“Good thing we at least have them!” joke several captains and naturalists from the Tadoussac – Les Escoumins region, referring to the numerous minke whales and the absence of large rorquals (fin whales, humpbacks and blue whales) in recent weeks.
Large rorquals or not, minke whales are fabulous to observe, especially when they’re hunting. Whether feeding amidst underwater cliffs, tide rips or even boats, they adapt to their environment and use it to trap fish.
Rorquals are “gulpers”, meaning they engulf huge quantities of water and prey at once before filtering out the water and swallowing the food. Thanks to their ventral grooves, their throat stretches like an accordion to bring as much water into their mouth as possible. It is believed these ventral grooves can even expand up to 162% in the circumference of the oral cavity and up to 38% in length during the engulfing manoeuvre (article in French)!
Four minke whales were feeding in Tadoussac Bay on June 18. We imagine the waters were teeming with their favourite small prey: capelin and herring! The same day, at the Baie-des-Sables wharf in the Gaspé Peninsula, an observer discovers three minke whales feasting themselves. On June 20, a high, straight spout led him to believe that a fin whale was offshore. Two fin whales are also spotted near Tadoussac on June 20.
In Sept-Îles, the huge spouts observed are indeed those of large large rorquals. Anik Boileau of the Sept-Îles Education and Research Centre (CERSI) mentions the presence of ten fin whales, five humpbacks and nearly a dozen porpoises. Photos taken during these outings are also available on the organization’s Facebook page.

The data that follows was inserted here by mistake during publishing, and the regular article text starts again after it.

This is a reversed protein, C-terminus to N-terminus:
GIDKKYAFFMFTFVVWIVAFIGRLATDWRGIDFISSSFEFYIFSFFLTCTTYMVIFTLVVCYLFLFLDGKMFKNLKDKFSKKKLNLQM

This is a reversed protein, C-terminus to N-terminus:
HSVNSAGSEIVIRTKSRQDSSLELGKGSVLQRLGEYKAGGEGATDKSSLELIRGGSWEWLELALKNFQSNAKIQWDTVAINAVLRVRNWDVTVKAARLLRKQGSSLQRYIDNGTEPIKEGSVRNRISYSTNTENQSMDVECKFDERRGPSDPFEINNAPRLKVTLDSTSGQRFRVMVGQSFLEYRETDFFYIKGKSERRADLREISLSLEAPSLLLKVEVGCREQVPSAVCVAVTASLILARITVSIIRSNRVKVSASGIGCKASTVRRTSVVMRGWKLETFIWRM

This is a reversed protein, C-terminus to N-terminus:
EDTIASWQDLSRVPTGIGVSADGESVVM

In Gaspé, fog and wind force whale-watching companies to confine themselves to the bay for almost a week. Nevertheless, they manage to discover a minke whale, two fin whales and six humpbacks, including the familiar Bolt and Pseudo.
In the Gulf of St. Lawrence, over the Laurentian Channel, more precisely between the Magdalen Islands and Anticosti Island, a Fisheries and Oceans Canada crew on a mission aboard the Teleost discovers six right whales on June 15. Two fin whales are also nearby. The whales are feeding near the water surface. Unlike fin whales, right whales are not “gulpers”. They swim with their mouths wide open and filter water as they go along with their 3-metre long baleen, capturing zooplankton such as tiny crustaceans called copepods or krill. These globetrotters have arrived from a long migration that started in the coastal waters off Georgia or Florida.
Other remarkable migrants, harp seals are able to travel impressive distances – up to 8,000 km! – and they surprise more than a few observers in the Estuary with their noteworthy presence in the middle of summer! The majority of individuals head north, but hundreds remain in the St. Lawrence for the warmer months. It is not unusual for this species – deemed a “vagrant” because it is outside its traditional range – to be seen on the US east coast, England, Germany, France and even Spain.
This map represents an order of magnitude rather than a comprehensive survey.